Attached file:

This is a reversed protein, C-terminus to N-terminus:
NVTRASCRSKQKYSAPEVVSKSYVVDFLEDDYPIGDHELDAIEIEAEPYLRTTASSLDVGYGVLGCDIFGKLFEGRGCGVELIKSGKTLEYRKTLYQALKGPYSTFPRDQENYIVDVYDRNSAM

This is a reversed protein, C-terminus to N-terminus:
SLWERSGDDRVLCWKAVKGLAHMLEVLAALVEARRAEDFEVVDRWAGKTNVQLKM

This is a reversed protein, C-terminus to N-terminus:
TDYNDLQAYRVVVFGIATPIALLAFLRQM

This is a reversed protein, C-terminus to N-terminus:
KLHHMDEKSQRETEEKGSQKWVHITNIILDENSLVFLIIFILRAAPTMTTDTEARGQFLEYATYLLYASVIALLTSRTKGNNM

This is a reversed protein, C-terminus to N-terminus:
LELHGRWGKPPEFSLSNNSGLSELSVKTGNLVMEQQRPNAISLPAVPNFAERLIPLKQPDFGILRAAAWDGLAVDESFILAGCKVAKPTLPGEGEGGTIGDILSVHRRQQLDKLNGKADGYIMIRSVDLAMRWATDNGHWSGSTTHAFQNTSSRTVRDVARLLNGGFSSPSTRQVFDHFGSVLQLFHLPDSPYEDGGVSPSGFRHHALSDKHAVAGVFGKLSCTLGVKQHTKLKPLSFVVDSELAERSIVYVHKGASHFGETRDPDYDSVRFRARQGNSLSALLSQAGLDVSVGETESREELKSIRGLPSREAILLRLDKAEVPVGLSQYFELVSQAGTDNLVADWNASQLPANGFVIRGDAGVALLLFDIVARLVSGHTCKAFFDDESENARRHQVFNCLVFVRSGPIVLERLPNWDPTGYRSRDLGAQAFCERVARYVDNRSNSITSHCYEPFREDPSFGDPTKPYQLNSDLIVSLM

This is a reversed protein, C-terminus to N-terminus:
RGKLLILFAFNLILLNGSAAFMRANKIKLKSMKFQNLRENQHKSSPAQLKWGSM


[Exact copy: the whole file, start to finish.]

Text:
This is a reversed protein, C-terminus to N-terminus:
NVTRASCRSKQKYSAPEVVSKSYVVDFLEDDYPIGDHELDAIEIEAEPYLRTTASSLDVGYGVLGCDIFGKLFEGRGCGVELIKSGKTLEYRKTLYQALKGPYSTFPRDQENYIVDVYDRNSAM

This is a reversed protein, C-terminus to N-terminus:
SLWERSGDDRVLCWKAVKGLAHMLEVLAALVEARRAEDFEVVDRWAGKTNVQLKM

This is a reversed protein, C-terminus to N-terminus:
TDYNDLQAYRVVVFGIATPIALLAFLRQM

This is a reversed protein, C-terminus to N-terminus:
KLHHMDEKSQRETEEKGSQKWVHITNIILDENSLVFLIIFILRAAPTMTTDTEARGQFLEYATYLLYASVIALLTSRTKGNNM

This is a reversed protein, C-terminus to N-terminus:
LELHGRWGKPPEFSLSNNSGLSELSVKTGNLVMEQQRPNAISLPAVPNFAERLIPLKQPDFGILRAAAWDGLAVDESFILAGCKVAKPTLPGEGEGGTIGDILSVHRRQQLDKLNGKADGYIMIRSVDLAMRWATDNGHWSGSTTHAFQNTSSRTVRDVARLLNGGFSSPSTRQVFDHFGSVLQLFHLPDSPYEDGGVSPSGFRHHALSDKHAVAGVFGKLSCTLGVKQHTKLKPLSFVVDSELAERSIVYVHKGASHFGETRDPDYDSVRFRARQGNSLSALLSQAGLDVSVGETESREELKSIRGLPSREAILLRLDKAEVPVGLSQYFELVSQAGTDNLVADWNASQLPANGFVIRGDAGVALLLFDIVARLVSGHTCKAFFDDESENARRHQVFNCLVFVRSGPIVLERLPNWDPTGYRSRDLGAQAFCERVARYVDNRSNSITSHCYEPFREDPSFGDPTKPYQLNSDLIVSLM

This is a reversed protein, C-terminus to N-terminus:
RGKLLILFAFNLILLNGSAAFMRANKIKLKSMKFQNLRENQHKSSPAQLKWGSM